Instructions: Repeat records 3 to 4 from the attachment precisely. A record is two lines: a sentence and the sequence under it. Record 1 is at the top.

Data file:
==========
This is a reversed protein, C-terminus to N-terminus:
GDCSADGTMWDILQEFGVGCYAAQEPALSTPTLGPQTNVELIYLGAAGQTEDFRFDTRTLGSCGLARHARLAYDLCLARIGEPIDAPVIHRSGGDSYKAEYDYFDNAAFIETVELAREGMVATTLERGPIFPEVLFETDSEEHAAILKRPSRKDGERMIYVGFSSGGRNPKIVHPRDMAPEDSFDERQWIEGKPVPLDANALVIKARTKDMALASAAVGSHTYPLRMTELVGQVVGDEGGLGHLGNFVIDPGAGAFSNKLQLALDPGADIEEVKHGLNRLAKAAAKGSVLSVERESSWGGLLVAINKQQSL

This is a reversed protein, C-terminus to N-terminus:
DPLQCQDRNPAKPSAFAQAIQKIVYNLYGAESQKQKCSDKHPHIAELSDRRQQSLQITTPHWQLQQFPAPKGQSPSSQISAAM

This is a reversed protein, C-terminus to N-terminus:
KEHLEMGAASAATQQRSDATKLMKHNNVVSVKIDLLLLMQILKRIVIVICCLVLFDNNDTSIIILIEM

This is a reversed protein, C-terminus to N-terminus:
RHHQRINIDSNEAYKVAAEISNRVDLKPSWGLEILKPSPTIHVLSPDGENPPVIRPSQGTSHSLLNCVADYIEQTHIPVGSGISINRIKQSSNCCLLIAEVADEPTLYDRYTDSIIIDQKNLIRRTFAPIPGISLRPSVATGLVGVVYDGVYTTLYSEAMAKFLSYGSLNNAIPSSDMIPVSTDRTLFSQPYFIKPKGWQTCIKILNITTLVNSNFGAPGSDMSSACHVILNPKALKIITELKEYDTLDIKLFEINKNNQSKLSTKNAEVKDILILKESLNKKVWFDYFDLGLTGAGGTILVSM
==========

This is a reversed protein, C-terminus to N-terminus:
KEHLEMGAASAATQQRSDATKLMKHNNVVSVKIDLLLLMQILKRIVIVICCLVLFDNNDTSIIILIEM

This is a reversed protein, C-terminus to N-terminus:
RHHQRINIDSNEAYKVAAEISNRVDLKPSWGLEILKPSPTIHVLSPDGENPPVIRPSQGTSHSLLNCVADYIEQTHIPVGSGISINRIKQSSNCCLLIAEVADEPTLYDRYTDSIIIDQKNLIRRTFAPIPGISLRPSVATGLVGVVYDGVYTTLYSEAMAKFLSYGSLNNAIPSSDMIPVSTDRTLFSQPYFIKPKGWQTCIKILNITTLVNSNFGAPGSDMSSACHVILNPKALKIITELKEYDTLDIKLFEINKNNQSKLSTKNAEVKDILILKESLNKKVWFDYFDLGLTGAGGTILVSM